Move-In And Move-Out Fees: Are They Legal?
The Condo Association generally has broad authority to regulate the internal affairs of the condominium, but such power is not without limit. Move-in and move-out fees are assessments against individual unit owners, and, as such, are over and above the condo fees paid by unit owners each month according to their pro rata share of the condominium's expenses.
By Catherine Park
In Westbridge Condo. Ass'n, Inc. v. Lawrence, 554 A.2d 1163 (D.C. 1989), the D.C. Court of Appeals invalidated a $150 move-in fee imposed by the Condo Association because the condominium’s governing documents did not authorize it. The governing documents limited assessments against individual unit owners for use of the common elements to situations involving owner negligence, misuse, and neglect.
The Condo Association argued that the move-in fee was justified because the loading dock, doors to the entryway, elevator, and common area floor were all used during move-in. However, the evidence at trial showed that move-in involved merely temporary and non-exclusive use of the common elements. No resident was denied access to the common elements during the move-in, and no damage to the common elements resulted. The trial court held that the move-in fee was an invalid double charge for services already paid for by monthly condo fees.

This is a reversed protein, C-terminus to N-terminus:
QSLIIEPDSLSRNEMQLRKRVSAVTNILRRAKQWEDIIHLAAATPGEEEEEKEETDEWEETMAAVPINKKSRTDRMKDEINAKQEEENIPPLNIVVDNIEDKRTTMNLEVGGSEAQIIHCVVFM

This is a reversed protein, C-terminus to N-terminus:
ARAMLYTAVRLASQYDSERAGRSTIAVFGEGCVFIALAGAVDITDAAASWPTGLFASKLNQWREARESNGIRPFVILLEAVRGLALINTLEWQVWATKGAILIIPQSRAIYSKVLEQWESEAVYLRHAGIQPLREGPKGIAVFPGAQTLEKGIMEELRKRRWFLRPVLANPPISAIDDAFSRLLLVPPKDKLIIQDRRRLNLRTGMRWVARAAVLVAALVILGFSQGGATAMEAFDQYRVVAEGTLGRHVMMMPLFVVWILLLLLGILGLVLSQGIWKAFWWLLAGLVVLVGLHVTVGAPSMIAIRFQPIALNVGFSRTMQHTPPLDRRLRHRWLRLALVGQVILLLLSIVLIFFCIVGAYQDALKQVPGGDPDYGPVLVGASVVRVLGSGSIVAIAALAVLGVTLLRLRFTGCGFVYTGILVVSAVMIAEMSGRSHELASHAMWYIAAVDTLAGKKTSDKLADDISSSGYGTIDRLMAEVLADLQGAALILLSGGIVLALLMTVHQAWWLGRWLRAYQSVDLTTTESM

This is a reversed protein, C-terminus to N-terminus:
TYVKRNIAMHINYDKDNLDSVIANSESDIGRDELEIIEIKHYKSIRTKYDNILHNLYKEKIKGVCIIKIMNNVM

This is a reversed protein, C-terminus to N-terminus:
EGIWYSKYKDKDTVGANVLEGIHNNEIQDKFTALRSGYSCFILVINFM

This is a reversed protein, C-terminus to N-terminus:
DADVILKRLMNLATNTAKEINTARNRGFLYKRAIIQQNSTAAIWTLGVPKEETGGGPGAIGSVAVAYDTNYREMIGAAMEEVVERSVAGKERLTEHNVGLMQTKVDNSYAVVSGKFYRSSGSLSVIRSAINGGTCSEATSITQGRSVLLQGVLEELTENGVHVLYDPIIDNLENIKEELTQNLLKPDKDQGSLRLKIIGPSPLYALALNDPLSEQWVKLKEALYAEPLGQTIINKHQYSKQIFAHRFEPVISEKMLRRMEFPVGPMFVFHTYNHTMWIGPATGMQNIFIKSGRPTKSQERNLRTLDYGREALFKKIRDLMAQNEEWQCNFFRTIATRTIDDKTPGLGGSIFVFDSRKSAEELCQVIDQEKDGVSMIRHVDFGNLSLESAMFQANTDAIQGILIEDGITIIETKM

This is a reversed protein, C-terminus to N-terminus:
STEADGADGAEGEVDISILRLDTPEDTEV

In Westbridge, the Court determined that the Condo Association acted beyond the legal powers granted to it by the condominium’s governing documents and by statute. The statute limited the power of Condo Associations to those expressly granted by the governing documents, or those not prohibited by the governing documents and subject to any limitations therein.